London

London constable botched sexual assault investigation: independent review

A London police constable didn't properly investigate a sexual assault report and made insensitive and inappropriate remarks to the complainant, an independent review has found. 

Dayna Hildebrandt reported a sexual assault in February 2019

Dayna Hildebrandt reported a sexual assault to London police in February 2019. She says the treatment she got made her feel re-victimized. (Kate Dubinski/CBC News)

A London police constable didn't properly investigate a sexual assault report and made insensitive and inappropriate remarks to the complainant, an independent review has found. 

Const. Jason Lange committed two kinds of misconduct: neglect of duty and disreputable conduct, concluded the Office of the Independent Police Review Director (OIPRD), a civilian body that investigates complaints against police officers. 

The officer also provided "misleading" information in his final report, which "may have prevented further appropriate investigation of (the) sexual assault allegation," 

It's now up to Chief Steve Williams to decide what kind of discipline or training, if any, is imposed on Lange, who is currently working as a school resource officer. 

"Speaking in general terms, my expectation is that any person coming forward with a complaint of sexual assault should be dealt with professionally, with respect and dignity. I demand this from all officers. There are no exceptions," Williams told CBC News. 

The complaint dates back to February 2019 and was made by Dayna Hildebrandt, a London woman who reported being sexually assaulted by an acquaintance three weeks prior to making the report. 

Hildebrandt said Lange was dismissive and told her she had numerous chances to say 'No.' Hildebrandt said she was too drunk to say no or to consent to any sexual encounter. Lange also asked Hildebrandt why she didn't tell the man to stop, and why she didn't call the police earlier. 

No training, no witness statements

"This was not a sexual assault," the officer concluded in his notes, which Hildebrandt obtained using a freedom of information request. "(Hildebrandt) got drunk, had sex, and then for some reason felt guilty and was influenced by friends to make her feel like a victim." 

The OIPRD report also found that Lange had no formal training in sexual assault complaints and didn't interview any of the people who were with Hildebrandt and her acquaintance the night of the assault. 

Sexual Assault case reviewed and validated by independent office

2 years ago
Duration 7:56
Last year, Dayna Hildebrandt survived a sexual assault only to have her report dismissed by London Police. This week her claim was substantiated by the Office of the Independent Police Review Director. Dayna shared her painful ordeal with London Morning.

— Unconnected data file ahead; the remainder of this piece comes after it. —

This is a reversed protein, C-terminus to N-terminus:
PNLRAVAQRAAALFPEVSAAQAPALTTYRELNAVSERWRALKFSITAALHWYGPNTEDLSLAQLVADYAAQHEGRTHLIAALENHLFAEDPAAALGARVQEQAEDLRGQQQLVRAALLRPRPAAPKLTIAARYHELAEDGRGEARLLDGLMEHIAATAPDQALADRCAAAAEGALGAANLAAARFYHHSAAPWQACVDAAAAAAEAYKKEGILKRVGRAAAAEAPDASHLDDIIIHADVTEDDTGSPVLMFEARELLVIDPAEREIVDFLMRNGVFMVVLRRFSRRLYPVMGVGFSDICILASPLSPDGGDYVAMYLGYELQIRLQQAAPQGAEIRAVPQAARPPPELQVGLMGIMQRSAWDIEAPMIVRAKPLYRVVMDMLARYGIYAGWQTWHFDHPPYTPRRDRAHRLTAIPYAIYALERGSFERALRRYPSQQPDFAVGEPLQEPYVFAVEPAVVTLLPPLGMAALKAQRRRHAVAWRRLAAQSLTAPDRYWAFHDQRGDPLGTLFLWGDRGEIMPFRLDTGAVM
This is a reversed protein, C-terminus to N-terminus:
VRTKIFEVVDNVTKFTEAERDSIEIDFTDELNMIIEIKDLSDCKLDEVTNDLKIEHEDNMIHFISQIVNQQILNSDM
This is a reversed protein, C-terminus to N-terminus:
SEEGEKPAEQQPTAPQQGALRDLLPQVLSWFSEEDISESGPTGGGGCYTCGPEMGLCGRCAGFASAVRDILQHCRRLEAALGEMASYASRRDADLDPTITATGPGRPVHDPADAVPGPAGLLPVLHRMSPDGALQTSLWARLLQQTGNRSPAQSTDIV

"Constable Jason Lange failed to follow LPS policy pertaining to investigating sexual offence," the OIPRD report concludes. "During the interview, he made no offer that Miss Hildebrandt call a support person or take a break." 

Lange wrote in his notes that he contacted Det. Const. Jennifer Hewerdine of the sexual assault section and together they concluded that a sexual assault didn't happen. 

Hewerdine "made it clear that she did not agree with Constable Lange's statement that she and he determined there were no grounds for a sexual assault charge," the OIPRD report states. "Constable Lange made the determination that a sexual assault did not occur prior to any investigation of the incident." 

Lange didn't consider that victims of sexual assault can be reluctant to come forward, the report stated. 

"His questions indicated a lack of compassion and could have been seen as blaming by Miss Hildebrandt," it said. 

'I feel heard'

Hildebrandt said she feels vindicated by the report. 

"I said that this happened and it happened. He treated me that way, and the investigative report says so. I feel like I was heard," she said. 

Dayna Hildebrandt reads a report from the Office of the Independent Police Review Board. (Kate Dubinski/CBC News)

"I want future police officers to have that compassion and understand. Make that woman or man feel comfortable when they're scared, they probably feel ashamed. The last thing you need is to be told that they don't believe you. It's already hard enough to stand up for yourself in this way." 

The Police Services Act prevents London police from speaking about what training or discipline Lange might receive in light of the OIPRD report. 

The investigative panel doesn't dictate what London police must do, but states in its conclusion that Lange's misconduct didn't meet the threshold for an automatic discipline hearing. 

Hildebrandt will be informed of any informal resolution or discipline.

now